Ok, so in my case, it was a gap 7 months and I chose to do it at the age of 29, but the principle’s the same for planning an extended trip no matter when you do it.
In the run up to my South America trip, I remember being berated by fellow travellers when I asked specific questions about destinations I had on my itinerary.
‘Why do you have an itinerary?’, they’d ask. ‘Travel is so much more exciting if you just go with the flow.’
While I agree that a more relaxed approach to travel has its benefits in terms of allowing you the flexibility to change plans at the very last minute based on glowing reviews from some guy in your dorm room or a preference to travel with a new group of friends you could never have anticipated meeting, I would argue that putting together a non-concrete plan before you leave home is the best way to get the most out of your trip.
1) You can figure out roughly how long it will take you to do the things that appeal to you, and you can make a mental list of which are unmissable and which you would only do if you happened to be in the area. Then, if your plans change it’s easier to figure out what kind of sacrifices you might be making and whether or not the new option is actually worthwhile.
2) It’s way easier to budget if you have a fairly good idea of how many bus and plane journeys you will need to take and how much all those trips you’re most likely to do will add up to. If you don’t know this, you will either end up spending too much of your budget to begin with and having to sit out on some of the best activities on offer in the places you visit later, or you might be overly cautious, only realising later that you have already missed the best chance to do a particular activity. You may also need to work out bills for your home. You could rent your property out to a friend or family member to make sure your house is looked after. Another option is to get in touch with Global Guardians who will look after your property while you’re away.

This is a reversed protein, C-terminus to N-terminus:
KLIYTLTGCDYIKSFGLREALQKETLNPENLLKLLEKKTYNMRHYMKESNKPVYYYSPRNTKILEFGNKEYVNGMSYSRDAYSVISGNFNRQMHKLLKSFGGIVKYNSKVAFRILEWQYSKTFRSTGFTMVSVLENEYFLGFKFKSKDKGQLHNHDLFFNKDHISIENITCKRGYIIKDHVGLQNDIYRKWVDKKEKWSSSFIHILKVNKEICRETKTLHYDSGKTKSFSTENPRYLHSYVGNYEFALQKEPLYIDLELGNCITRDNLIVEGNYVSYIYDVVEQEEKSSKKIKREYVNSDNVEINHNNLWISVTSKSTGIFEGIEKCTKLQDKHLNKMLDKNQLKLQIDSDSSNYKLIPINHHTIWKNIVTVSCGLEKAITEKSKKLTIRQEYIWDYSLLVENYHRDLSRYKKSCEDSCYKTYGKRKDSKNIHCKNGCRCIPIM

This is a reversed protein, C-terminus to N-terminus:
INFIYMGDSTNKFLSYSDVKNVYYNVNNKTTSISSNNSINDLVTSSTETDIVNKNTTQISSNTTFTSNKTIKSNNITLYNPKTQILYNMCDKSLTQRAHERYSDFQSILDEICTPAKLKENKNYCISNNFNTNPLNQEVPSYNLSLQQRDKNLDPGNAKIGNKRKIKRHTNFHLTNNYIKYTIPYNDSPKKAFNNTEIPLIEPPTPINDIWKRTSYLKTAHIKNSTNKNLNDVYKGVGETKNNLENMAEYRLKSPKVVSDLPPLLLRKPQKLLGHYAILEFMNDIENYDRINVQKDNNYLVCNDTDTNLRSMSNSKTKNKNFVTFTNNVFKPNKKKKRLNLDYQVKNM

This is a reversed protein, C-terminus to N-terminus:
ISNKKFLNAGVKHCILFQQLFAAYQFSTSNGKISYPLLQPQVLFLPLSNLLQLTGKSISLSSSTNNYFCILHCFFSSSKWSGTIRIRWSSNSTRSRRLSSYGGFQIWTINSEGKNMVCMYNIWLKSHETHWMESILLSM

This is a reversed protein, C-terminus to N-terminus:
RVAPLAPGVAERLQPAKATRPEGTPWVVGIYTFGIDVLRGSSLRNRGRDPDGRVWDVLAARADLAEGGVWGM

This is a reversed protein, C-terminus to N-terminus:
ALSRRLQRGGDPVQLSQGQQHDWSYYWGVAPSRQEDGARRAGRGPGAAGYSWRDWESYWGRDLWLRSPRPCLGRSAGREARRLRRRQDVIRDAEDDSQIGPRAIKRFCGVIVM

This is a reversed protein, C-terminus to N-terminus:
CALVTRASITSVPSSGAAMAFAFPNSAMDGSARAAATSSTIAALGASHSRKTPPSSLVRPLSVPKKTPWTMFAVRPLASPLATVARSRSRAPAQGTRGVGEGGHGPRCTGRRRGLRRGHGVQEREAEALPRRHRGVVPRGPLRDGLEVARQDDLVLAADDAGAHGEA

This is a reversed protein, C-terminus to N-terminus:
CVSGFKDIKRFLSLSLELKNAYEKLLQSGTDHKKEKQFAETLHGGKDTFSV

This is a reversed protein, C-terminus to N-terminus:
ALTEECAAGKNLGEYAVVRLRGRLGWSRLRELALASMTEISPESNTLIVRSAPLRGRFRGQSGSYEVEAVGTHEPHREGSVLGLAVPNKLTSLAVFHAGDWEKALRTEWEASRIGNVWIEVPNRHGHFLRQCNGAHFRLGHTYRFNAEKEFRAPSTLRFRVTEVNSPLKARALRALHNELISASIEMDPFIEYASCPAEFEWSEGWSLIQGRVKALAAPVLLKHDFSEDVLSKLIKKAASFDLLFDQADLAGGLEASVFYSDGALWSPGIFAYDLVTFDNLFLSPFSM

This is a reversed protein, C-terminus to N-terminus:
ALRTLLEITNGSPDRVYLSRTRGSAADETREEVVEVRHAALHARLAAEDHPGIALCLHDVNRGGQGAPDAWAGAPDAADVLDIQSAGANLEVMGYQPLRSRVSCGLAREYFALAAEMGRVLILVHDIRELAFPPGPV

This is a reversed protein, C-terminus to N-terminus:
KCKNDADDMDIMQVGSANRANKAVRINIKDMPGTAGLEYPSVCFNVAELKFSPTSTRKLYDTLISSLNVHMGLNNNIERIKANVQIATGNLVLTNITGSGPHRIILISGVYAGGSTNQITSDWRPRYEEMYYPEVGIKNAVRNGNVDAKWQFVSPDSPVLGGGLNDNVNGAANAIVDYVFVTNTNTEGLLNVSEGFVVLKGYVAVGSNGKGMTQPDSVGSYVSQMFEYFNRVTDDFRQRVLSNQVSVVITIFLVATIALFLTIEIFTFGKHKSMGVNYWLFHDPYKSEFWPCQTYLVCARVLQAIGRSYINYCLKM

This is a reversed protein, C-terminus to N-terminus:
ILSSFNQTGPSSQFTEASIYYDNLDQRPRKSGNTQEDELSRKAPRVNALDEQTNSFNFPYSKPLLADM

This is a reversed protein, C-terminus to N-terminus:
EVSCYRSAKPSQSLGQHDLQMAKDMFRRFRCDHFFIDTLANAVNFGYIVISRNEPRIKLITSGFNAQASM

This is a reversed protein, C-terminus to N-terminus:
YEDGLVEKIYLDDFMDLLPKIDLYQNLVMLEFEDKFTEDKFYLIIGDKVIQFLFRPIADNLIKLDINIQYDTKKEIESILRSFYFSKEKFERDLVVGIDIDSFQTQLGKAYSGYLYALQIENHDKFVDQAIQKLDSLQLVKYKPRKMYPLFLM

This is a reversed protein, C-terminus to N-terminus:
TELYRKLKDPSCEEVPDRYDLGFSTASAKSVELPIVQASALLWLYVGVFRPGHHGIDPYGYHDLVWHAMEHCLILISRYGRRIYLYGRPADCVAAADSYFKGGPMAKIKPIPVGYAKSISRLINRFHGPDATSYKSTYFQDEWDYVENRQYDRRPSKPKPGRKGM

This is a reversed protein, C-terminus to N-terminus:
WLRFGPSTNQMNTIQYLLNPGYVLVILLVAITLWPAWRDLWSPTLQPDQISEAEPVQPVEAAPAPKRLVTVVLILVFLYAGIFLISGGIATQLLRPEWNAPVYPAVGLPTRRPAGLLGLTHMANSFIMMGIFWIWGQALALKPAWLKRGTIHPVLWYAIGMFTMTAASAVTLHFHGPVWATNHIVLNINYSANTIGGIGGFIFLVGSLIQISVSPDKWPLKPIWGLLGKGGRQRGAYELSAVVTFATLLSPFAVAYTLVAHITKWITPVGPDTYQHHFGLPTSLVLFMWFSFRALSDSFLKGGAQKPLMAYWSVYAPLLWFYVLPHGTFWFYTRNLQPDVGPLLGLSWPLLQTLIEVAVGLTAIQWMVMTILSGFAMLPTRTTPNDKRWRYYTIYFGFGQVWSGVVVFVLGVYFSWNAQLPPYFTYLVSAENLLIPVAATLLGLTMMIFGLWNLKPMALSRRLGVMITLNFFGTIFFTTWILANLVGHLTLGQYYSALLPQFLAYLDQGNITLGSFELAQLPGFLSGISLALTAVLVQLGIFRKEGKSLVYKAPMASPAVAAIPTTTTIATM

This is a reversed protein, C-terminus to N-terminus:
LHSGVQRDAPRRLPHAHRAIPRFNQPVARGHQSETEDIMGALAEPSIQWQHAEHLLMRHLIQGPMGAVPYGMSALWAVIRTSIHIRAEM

3) With research you can find out which areas have the most scenic hiking routes, the most challenging volcano climbs, or the best chance to spot that elusive jaguar. However interesting, you are unlikely to visit more than one museum on the same artefacts from the same period. You might as well make sure that when you do something, you’re doing it the best way.
4) Anti-planning activists often claim that the best way to decide where to go while travelling is to listen to recommendations from fellow travellers and locals you meet along the way, and I couldn’t agree more. But what I’ve found is that you retain valuable information so much better when you already have some knowledge of the place names and geography.
5) A bit of local knowledge makes a good impression on the communities you visit. They like to hear that you’ve taken the time to read up on their culture and history and will make more of an effort to interact with you further.
6) For some activities, you may need to plan ahead in terms of what clothes or gear you bring with you. Similarly, your insurance policy might be invalid if you embark on more risky activities. These can include hiking above a certain altitude, so don’t assume you’re covered for anything other than throwing yourself out of a plane. There are also excursions that need to be booked very far in advance; for example, the Inca Trail to Machu Picchu. You will then need to stick to a specific arrival date.